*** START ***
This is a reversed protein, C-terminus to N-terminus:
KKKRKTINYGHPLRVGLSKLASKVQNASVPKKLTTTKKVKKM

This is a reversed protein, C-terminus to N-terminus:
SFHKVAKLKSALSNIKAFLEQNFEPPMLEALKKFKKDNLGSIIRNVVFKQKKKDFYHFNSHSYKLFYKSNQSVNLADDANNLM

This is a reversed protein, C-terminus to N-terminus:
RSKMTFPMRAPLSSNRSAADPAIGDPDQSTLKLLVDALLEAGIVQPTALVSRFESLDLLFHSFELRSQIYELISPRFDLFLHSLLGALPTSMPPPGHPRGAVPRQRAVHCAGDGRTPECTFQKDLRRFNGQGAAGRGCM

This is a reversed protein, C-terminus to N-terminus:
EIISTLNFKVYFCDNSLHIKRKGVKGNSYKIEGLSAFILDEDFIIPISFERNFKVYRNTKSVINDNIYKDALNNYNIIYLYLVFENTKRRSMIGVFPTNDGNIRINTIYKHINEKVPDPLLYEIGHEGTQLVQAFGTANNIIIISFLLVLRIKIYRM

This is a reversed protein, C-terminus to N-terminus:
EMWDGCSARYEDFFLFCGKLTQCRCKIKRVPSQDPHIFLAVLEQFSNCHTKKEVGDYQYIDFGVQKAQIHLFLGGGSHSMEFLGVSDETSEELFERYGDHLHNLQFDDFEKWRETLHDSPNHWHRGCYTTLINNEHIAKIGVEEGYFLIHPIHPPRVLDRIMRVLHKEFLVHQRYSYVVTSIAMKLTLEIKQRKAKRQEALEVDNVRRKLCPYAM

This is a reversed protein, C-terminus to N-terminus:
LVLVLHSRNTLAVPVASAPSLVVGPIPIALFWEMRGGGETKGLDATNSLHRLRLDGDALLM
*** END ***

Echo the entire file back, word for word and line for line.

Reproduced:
This is a reversed protein, C-terminus to N-terminus:
KKKRKTINYGHPLRVGLSKLASKVQNASVPKKLTTTKKVKKM

This is a reversed protein, C-terminus to N-terminus:
SFHKVAKLKSALSNIKAFLEQNFEPPMLEALKKFKKDNLGSIIRNVVFKQKKKDFYHFNSHSYKLFYKSNQSVNLADDANNLM

This is a reversed protein, C-terminus to N-terminus:
RSKMTFPMRAPLSSNRSAADPAIGDPDQSTLKLLVDALLEAGIVQPTALVSRFESLDLLFHSFELRSQIYELISPRFDLFLHSLLGALPTSMPPPGHPRGAVPRQRAVHCAGDGRTPECTFQKDLRRFNGQGAAGRGCM

This is a reversed protein, C-terminus to N-terminus:
EIISTLNFKVYFCDNSLHIKRKGVKGNSYKIEGLSAFILDEDFIIPISFERNFKVYRNTKSVINDNIYKDALNNYNIIYLYLVFENTKRRSMIGVFPTNDGNIRINTIYKHINEKVPDPLLYEIGHEGTQLVQAFGTANNIIIISFLLVLRIKIYRM

This is a reversed protein, C-terminus to N-terminus:
EMWDGCSARYEDFFLFCGKLTQCRCKIKRVPSQDPHIFLAVLEQFSNCHTKKEVGDYQYIDFGVQKAQIHLFLGGGSHSMEFLGVSDETSEELFERYGDHLHNLQFDDFEKWRETLHDSPNHWHRGCYTTLINNEHIAKIGVEEGYFLIHPIHPPRVLDRIMRVLHKEFLVHQRYSYVVTSIAMKLTLEIKQRKAKRQEALEVDNVRRKLCPYAM

This is a reversed protein, C-terminus to N-terminus:
LVLVLHSRNTLAVPVASAPSLVVGPIPIALFWEMRGGGETKGLDATNSLHRLRLDGDALLM